Remembering our American heroes

Brig. Gen. Paul Tibbets IV, far left, 509th Bomb Wing commander, stands with World War II veterans at the 509th Composite Group monument Sept. 25, 2015, at Wendover, Utah. The remaining survivors of the 509th CG gathered at Wendover Air Field for their final reunion and the 70th commemoration of WWII. 509th CG veterans pictured, from left, Vern Rowley, 393rd Bombardment Squadron B-29 aircraft radio operator; William Miller, 320th Troop Carrier Squadron C-54 Skymaster radio operator; Russell Gackenbach, 393rd BS B-29 navigator; Robert Gilman, 603rd Aviation Engineering Squadron technician during Operation Crossroads; and Norris Jerrnigan, 393rd BS intelligence analyst. (Courtesy Photo)

Brig. Gen. Paul Tibbets IV, far left, 509th Bomb Wing commander, stands with World War II veterans at the 509th Composite Group monument Sept. 25, 2015, at Wendover, Utah. The remaining survivors of the 509th CG gathered at Wendover Air Field for their final reunion and the 70th commemoration of WWII. 509th CG veterans pictured, from left, Vern Rowley, 393rd Bombardment Squadron B-29 aircraft radio operator; William Miller, 320th Troop Carrier Squadron C-54 Skymaster radio operator; Russell Gackenbach, 393rd BS B-29 navigator; Robert Gilman, 603rd Aviation Engineering Squadron technician during Operation Crossroads; and Norris Jerrnigan, 393rd BS intelligence analyst. (Courtesy Photo)

WHITEMAN AIR FORCE BASE, Mo. -- Over 70 years ago, Airmen were chosen for a highly secretive assignment that would be remembered long after the end of World War II (WWII).

Commanded by Lt. Col. Paul Tibbets Jr., they were known as the 509th Composite Group (CG) and were to be based in Wendover Army Air Field, Utah to conduct the majority of their training. Their mission was to plan for and execute the dropping of the first atomic bombs.

All the preparation spent stateside and abroad would eventually lead to the successful detonation of the atomic bombs on Hiroshima and Nagasaki, Japan, which effectively ended the war in August 1945.

Although the mission would transfer to other locations over the course of five decades, the heritage of the 509th CG never faded. Veterans reunited with the grandson of the 509th CG commander, Brig. Gen. Paul Tibbets IV, 509th Bomb Wing (BW) commander, during a historical weekend and were able to see how the 509th BW continues to carry their tradition of excellence today.

The remaining survivors of the 509th CG returned to where it all began for their final reunion September 24-27, 2015, at Wendover, Utah.

The veterans were welcomed 'home' to Wendover Field where they were able to see the restoration of many of the base's facilities and displays.

After remarks from retired General Bruce Carlson, former 8th Air Force commander, on the capabilities and achievements of the B-29 Superfortress aircraft, a 12-piece swing band provided WWII era 'big band' music for the veterans, families and guests.

The following day, veterans and guest gathered for the 70th commemoration of the end of WWII.

"With more than eight World War II era aircraft on hand, along with several re-enactors, the crowd got a strong representation of what life at a World War II training base was really like," said Thomas Peterson, Wendover Air Field Museum historian.

"Base tours allowed veterans and guests to view many parts of the base including the barracks, enlisted mess hall, B-29 hangar and the atomic bomb loading pit. As part of the reunion events, several people were able to try their hand at firing a period M-1 Garand rifle."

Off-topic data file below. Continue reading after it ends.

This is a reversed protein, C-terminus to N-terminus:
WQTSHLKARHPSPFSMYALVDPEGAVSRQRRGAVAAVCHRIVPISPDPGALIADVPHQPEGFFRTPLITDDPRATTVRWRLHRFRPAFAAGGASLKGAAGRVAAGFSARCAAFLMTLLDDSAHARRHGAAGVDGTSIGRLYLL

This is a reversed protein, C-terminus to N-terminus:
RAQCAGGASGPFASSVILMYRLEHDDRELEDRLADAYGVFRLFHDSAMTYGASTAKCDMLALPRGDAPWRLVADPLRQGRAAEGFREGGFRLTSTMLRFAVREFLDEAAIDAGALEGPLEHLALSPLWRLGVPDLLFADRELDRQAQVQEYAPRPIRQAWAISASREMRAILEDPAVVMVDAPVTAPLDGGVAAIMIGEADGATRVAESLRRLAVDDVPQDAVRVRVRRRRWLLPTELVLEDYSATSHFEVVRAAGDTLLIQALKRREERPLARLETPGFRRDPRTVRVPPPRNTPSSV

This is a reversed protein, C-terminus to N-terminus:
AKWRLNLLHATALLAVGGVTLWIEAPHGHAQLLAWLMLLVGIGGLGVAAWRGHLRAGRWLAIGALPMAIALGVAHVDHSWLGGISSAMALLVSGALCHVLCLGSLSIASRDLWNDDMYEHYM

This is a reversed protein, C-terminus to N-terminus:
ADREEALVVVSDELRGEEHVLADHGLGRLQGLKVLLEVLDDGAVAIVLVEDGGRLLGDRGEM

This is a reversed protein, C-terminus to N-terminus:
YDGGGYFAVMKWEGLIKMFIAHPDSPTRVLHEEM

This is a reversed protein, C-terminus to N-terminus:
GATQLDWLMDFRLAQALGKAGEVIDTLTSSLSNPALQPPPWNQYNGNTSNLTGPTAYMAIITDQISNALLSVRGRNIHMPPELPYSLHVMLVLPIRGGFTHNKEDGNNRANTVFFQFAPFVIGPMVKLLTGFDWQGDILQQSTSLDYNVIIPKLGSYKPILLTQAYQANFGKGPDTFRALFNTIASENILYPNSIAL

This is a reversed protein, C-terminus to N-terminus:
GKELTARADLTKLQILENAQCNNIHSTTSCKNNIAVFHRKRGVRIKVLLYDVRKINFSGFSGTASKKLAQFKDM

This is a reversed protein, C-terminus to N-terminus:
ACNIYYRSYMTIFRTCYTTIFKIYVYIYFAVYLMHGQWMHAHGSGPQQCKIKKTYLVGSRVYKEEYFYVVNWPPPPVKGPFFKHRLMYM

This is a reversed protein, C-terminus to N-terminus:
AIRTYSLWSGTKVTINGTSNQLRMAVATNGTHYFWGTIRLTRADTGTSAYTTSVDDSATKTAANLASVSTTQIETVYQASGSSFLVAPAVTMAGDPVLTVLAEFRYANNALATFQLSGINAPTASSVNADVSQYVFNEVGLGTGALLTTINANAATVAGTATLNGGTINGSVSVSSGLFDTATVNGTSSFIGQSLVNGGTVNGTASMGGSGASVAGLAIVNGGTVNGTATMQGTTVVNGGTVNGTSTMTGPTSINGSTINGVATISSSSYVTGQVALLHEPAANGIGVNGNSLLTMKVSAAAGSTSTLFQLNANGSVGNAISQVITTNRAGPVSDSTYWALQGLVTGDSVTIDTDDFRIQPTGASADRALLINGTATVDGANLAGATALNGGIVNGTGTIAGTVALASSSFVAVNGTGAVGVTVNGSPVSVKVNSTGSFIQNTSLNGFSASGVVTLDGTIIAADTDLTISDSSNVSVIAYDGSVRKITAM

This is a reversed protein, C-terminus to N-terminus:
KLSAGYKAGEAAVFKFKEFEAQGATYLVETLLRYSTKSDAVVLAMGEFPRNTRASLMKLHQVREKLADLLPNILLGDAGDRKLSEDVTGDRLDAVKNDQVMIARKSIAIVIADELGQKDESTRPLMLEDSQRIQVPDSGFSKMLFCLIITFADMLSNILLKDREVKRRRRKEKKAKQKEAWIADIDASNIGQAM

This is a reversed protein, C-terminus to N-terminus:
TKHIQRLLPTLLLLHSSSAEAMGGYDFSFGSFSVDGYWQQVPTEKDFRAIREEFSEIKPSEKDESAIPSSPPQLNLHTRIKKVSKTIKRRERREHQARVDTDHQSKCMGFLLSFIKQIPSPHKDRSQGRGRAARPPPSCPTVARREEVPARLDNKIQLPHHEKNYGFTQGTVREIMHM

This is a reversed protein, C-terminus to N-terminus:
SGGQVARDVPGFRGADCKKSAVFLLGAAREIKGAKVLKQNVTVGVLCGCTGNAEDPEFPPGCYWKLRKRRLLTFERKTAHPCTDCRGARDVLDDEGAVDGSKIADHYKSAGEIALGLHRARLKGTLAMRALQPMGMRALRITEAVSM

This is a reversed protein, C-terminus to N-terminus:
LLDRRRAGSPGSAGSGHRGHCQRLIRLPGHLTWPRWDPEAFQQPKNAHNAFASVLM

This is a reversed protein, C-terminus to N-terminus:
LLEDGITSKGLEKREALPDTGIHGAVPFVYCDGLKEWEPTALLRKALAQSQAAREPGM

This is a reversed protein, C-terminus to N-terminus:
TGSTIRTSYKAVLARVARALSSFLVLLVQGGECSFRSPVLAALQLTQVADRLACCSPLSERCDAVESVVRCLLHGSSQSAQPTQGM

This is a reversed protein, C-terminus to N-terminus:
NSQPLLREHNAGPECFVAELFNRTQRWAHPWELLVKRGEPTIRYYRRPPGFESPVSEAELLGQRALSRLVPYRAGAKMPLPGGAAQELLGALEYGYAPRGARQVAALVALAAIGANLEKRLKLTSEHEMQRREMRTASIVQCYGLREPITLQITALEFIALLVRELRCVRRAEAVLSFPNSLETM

The overall atmosphere was very much like a homecoming event; many people said it was quite moving to be in the exact place where more than 70 years ago their grandfathers had been, added Peterson.

As the event's keynote speaker, Tibbets IV was able to provide a glimpse into his command and what the heritage of the 509th means to him. He also had the opportunity to meet with many of the families of veterans who served under his grandfather and shared recollections and stories of their 509th heritage.

"It was a truly remarkable experience to spend time with some of the Airmen who laid the foundation of excellence for 509ers today," said Tibbets IV. "As they shared their stories with me throughout the weekend, I was humbly reminded of the character of the people that my grandfather so affectionately spoke. Those very Airmen set the bar high for us, and we must continue to carry that torch, solidifying the framework on which future 509ers will continue our mission."

"I am impressed mostly by the determination of these veterans," said Peterson. "They were from all walks of life and had so many levels of training. The important thing was that they were then and still are dedicated to the freedoms that we all hold dear. They were asked to do a job, a very special job, and they did it with excellence.

"As we give tours of the base we often tell how the course of history was changed and that change started here. As the poem 'Flanders Fields' says, they 'took the torch and held it high'. Coming to Wendover 71 years later was a fitting bookend for these 509th veterans."

Attendees included:

Larry Decuir - 1st Ordnance Group nuclear ordnance barometric and altimeter fuzing systems technician
Robert Gilman - 603rd Aviation Engineering Squadron technician during Operation Crossroads
Russell Gackenbach - 393rd Bombardment Squadron (BS) B-29 navigator
Norris Jerrnigan - 393rd BS intelligence analyst
William Miller - 320th Troop Carrier Squadron C-54 Skymaster radio operator
Vern Rowley - 393rd BS B-29 aircraft radio operator